Help! What happened to my pretty puppy?
Puppy Uglies? What's that???

So you have purchased a Pomeranian pup, and it is adorable!!!
This cute face, that thick fluffy coat, this absolutely sweet, spunky and affectionate
little fur person! You are enchanted - potty training is moving along fine -
you love that pommie and it loves you right back.

Sometime down the line [your pup is now about 4-8 months old], you suddenly notice 
that the fur is getting a bit stringy and whispy, or that your Pom all of the sudden 
doesn't look like a Pom any more. Your mother-in-law points out that you have been 
had, and that you paid way too much for that dog anyway. Your husband says that's 
ok - it's the personality that counts. Your vet - when you bring up the subject on your 
spay/neuter pre-visit - suspects that you have bought a low quality Pomeranian or a
Pom mix, and has no problem condemning the breeder for producing such.

You are upset!

Now what? Calm down - and get a camera -
because every once in a while you will see your Pom doing the same thing again, if you haven't 
gotten him/her fixed. And it's funny looking back and comparing the photos. Most Pomeranian 
pups go through a very thorough case of the puppy uglies. Some people call this stage "blow out" and 
still others call it "monkey faced." Regardless of the name, so to see it for the first time sends a bit of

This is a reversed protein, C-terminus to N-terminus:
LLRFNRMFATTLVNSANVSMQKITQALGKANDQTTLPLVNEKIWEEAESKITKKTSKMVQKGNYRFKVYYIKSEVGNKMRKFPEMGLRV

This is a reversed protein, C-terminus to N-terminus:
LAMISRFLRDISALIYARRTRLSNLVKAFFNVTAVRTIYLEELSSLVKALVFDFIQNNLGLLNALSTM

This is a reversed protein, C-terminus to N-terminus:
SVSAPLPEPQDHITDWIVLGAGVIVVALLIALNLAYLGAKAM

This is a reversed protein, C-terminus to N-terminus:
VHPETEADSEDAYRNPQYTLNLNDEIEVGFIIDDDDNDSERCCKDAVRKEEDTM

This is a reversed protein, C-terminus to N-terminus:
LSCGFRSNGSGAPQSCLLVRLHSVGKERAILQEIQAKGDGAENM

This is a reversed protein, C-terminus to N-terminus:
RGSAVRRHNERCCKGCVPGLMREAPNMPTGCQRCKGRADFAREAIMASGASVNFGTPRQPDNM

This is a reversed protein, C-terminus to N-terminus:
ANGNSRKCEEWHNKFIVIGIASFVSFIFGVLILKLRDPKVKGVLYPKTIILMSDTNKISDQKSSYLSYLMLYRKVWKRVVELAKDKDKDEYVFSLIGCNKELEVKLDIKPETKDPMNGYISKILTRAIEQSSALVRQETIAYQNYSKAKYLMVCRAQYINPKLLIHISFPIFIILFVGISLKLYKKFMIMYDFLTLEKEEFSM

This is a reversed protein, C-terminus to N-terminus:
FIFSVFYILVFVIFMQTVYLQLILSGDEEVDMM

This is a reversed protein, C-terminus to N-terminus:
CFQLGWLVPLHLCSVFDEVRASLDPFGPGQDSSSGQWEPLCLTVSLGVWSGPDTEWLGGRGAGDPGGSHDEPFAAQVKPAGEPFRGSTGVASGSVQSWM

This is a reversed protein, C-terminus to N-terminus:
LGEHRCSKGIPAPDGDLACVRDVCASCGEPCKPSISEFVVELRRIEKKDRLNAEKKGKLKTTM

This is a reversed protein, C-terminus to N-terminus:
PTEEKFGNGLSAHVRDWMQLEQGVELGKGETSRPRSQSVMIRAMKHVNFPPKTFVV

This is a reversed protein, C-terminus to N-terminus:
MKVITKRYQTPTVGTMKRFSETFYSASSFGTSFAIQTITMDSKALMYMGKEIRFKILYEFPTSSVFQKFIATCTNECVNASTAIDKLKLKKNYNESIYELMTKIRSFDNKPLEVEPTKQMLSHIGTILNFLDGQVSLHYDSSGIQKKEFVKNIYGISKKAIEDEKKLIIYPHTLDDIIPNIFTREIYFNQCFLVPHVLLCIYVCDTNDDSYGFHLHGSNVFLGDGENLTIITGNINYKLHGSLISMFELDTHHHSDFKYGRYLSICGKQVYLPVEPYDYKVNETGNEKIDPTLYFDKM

panic into anyone not familiar with this aspect of the Pomeranian breed. The few pups who don't "blow" 
their coat, seem to just breeze through (usually during the winter months) replacing 
one coat with the other without you even noticing.

Here's what's happening - the baby fluff comes out and they tend to look very straggly 
or shaggy at that point, some go very shorthair as to resemble a longhair Chihuahua 
instead. That is absolutely normal - do not worry, as it all comes back.
Bigger and better in a good quality Pom, so-so in a lesser quality Pomeranian.
Generally, by the time your pup is 10-12 months old (it varies a bit with the season - 
coats thicken faster during the winter months) he or she is in a full coat.

If you don't get your female spayed, expect to see that cycle again and again, especially 
after she has a litter of puppies. Altered (fixed) males and females have a somewhat 
"mellower" hormone household, that regulates major non-seasonal shedding. If your Pom baby is
 meant to be that, your baby, this is the best solution for avoiding this stage on a bi-annual or annual basis.

In closing, when little Sergeant is about one year old, I will add his mature dog photo 
so everyone can see that ugly duckling Pom puppy really did grow into a beautiful swan of a stud. Hang 
in there all you "puppy ugly" owners. It won't be that way forever; so, have your hair brushes ready. 

For more examples, scroll down the page.

Sergeant at 10 weeks
Sergeant at 5 months
Sergeant at 4 months

Sergeant at 7 months
Often people inquire about a puppy that is nearly black when very young. When I tell it is a sable combination and that it will end significantly lighter, losing most of it's sable color and turn out more its base color (like cream, orange, peach, or red) they look at me like I've lost my mind. 
Sable means black tipped fur. And while it is very obvious on young puppies, after blow out, there is typically about 75% less. Here is an example of what I mean in some photos of our own orange sable girl, Trinket. Unfortunately, I completely missed her blow out photos and she had gone good and bald for just a bit. Now she's GORGEOUS. She's a 5 lbs. hair ball and her second year coat is still to come!!!
Trinket at 1 week
Trinket at 4 weeks
Trinket at 10 weeks
Trinket at 1 year